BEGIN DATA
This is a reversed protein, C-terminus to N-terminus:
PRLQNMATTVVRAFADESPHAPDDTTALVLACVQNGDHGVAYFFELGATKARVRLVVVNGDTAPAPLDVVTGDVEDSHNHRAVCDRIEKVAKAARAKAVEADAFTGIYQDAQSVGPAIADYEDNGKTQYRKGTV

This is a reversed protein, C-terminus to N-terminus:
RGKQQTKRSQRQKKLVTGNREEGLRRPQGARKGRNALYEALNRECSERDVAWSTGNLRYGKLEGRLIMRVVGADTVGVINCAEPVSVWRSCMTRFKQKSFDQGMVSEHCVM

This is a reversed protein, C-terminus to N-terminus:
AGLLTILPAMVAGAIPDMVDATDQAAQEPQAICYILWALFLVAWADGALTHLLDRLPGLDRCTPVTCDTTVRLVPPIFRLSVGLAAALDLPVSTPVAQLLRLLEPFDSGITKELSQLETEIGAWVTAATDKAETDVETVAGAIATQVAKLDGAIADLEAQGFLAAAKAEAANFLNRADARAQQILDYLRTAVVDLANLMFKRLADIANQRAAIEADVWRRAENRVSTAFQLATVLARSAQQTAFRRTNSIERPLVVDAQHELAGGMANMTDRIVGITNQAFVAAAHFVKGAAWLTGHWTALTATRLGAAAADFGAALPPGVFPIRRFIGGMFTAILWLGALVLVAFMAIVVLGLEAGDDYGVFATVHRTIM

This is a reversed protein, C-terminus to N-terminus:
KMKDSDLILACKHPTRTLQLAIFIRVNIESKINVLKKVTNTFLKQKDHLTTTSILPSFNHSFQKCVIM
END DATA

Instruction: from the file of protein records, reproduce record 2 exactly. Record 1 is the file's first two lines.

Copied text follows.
This is a reversed protein, C-terminus to N-terminus:
RGKQQTKRSQRQKKLVTGNREEGLRRPQGARKGRNALYEALNRECSERDVAWSTGNLRYGKLEGRLIMRVVGADTVGVINCAEPVSVWRSCMTRFKQKSFDQGMVSEHCVM